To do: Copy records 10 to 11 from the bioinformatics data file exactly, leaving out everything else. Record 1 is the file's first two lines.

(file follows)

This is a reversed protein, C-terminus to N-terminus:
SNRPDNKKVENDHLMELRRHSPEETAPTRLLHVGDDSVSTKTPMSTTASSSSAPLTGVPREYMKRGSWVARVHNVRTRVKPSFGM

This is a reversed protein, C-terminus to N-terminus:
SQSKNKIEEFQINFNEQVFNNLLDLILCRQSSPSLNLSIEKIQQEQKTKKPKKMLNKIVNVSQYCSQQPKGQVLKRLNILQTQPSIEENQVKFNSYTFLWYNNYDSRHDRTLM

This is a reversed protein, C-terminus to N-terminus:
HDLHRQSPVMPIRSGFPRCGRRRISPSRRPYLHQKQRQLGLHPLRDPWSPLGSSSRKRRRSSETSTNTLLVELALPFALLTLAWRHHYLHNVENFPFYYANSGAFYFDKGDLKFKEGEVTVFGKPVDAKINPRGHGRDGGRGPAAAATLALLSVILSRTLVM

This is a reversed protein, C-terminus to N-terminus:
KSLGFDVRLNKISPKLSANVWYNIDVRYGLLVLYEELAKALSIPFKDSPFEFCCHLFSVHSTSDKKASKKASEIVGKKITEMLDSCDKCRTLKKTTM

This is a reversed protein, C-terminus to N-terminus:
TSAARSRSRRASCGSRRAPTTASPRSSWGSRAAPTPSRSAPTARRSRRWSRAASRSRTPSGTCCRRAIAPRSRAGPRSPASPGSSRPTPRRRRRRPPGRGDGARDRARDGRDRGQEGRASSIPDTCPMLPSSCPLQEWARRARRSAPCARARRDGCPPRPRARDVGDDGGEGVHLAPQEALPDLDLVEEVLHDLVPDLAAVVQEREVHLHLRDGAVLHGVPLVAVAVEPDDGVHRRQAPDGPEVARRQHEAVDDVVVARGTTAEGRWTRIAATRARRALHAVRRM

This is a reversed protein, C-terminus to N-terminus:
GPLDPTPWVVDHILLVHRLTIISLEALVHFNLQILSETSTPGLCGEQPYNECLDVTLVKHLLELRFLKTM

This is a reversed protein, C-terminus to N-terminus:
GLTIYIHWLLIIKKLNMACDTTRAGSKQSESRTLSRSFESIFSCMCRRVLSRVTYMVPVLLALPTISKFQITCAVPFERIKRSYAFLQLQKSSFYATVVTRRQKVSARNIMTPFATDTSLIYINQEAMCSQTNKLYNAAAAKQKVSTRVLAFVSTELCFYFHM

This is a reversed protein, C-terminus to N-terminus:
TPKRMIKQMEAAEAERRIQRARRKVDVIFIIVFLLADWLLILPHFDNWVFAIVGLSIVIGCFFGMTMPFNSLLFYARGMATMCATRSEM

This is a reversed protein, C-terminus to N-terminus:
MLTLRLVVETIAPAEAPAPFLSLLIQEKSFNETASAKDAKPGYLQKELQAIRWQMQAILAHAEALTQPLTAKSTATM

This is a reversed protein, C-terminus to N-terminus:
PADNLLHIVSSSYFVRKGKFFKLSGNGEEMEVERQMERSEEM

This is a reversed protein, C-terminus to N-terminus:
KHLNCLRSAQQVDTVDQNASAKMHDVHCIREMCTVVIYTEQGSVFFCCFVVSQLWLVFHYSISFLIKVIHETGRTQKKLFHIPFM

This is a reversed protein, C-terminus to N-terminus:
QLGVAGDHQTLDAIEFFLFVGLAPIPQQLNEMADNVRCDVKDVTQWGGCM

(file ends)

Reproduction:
This is a reversed protein, C-terminus to N-terminus:
PADNLLHIVSSSYFVRKGKFFKLSGNGEEMEVERQMERSEEM

This is a reversed protein, C-terminus to N-terminus:
KHLNCLRSAQQVDTVDQNASAKMHDVHCIREMCTVVIYTEQGSVFFCCFVVSQLWLVFHYSISFLIKVIHETGRTQKKLFHIPFM